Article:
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July 11, 2007

« Money Can't Buy Happiness | Main | Creative Class Queen Bucks Housing Market Trends »

David Leonhadt has a fascinating piece in today's NYT on the "split" housing market:

[T]he high end of the market is surviving the slump much better than any other segment. Even as foreclosures keep rising and overall sales continue to plummet, more expensive homes have staged a bit of a comeback in recent months. They’re spending less time languishing on the market than others, and their prices appear to be holding up better. ... The upper end of the market has also been helped by an influx of well-off foreign investors whose buying power has grown with the recent decline of the dollar. Hard as this may be for an American to imagine, New York, San Francisco or Miami can now seem like a bargain, compared with London, Moscow or Sydney.

It's clear that the housing market in key cities and mega-regions has become globalized.  In this sense it bears some parallels with what has happened to elite universities, where foreign students vie for top slots.  The housing market in cities that are atop the world city system -  like London, New York, Toronto, San Francisco, Vancouver, LA, and others in the US and around the world - has been globalized.  This not only drives prices up at the top end, it puts tremendous pressure on the entire market in those areas, making them even more unaffordable for average people and even for the upper-middle class.  My hunch is this problem - and the split nature of the housing market - will continue to worsen for some time.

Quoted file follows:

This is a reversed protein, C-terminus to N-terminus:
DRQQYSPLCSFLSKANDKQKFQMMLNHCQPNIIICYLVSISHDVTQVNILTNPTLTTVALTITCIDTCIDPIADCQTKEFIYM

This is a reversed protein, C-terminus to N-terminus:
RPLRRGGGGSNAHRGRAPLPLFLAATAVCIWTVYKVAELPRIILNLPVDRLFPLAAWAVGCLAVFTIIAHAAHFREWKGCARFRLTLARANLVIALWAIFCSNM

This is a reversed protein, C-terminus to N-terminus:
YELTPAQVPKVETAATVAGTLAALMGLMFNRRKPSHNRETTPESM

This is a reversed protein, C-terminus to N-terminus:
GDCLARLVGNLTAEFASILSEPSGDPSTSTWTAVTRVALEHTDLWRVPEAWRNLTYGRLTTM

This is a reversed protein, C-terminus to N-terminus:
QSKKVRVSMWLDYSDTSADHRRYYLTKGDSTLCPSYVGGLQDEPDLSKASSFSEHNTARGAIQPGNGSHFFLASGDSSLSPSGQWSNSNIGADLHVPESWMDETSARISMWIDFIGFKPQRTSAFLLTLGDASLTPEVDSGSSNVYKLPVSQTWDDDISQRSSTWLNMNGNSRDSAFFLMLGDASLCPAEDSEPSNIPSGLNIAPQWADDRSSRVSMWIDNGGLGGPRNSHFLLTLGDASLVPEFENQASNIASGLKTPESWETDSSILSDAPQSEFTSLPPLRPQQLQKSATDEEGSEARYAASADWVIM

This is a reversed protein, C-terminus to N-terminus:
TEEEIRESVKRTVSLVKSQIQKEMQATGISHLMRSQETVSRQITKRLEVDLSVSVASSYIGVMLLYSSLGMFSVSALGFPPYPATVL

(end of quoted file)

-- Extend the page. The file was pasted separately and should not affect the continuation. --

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Really fascinating... your comparison too universities appears spot on and is interesting way to view it. It would be interesting to revisit the recent Duke (Vivek XX?)/Berkeley (Annalee Saxenian) paper on immigrant entrepreneurs nationally and compare it to housing values. Also would be interesting to look at foreign student attendance #s and compare to metro real estate...
NOVA/Montgomery County Maryland here in DC is a prime example. As are LA and SF/SV... Interesting stuff Richard.

Michael Wells

The same thing is true within the US itself. Portlanders have long complained about Californians who have sold high priced SF and LA homes moving here and driving up our housing prices. One of my daughters is moving here from Seattle, where they sold a small house and are buying a larger house here for $100,000 less. They're not in the high end market per se, but at significantly more than the median price.

I think a part of this is that the move is between the creative class cities. It may be attractive for someone to move from San Francisco (or London or Sydney) to Portland or Seattle and profit from the price differential -- but it has to be somewhere they want to live. Housing prices are much lower in Nebraska and North Dakota, but they're losing population because few people want to live there.

Cuban Currency

BMO Capital Markets, the investment and corporate banking arm of BMO Financial Group, has established a foreign exchange sales and trading desk in London, England. To lead this effort, BMO has appointed Lorne Gavsie as director, sales & trading in London. Mr. Gavsie’ s primary role will be to build a platform in Europe focused on the Canadian dollar and active order management for clients.

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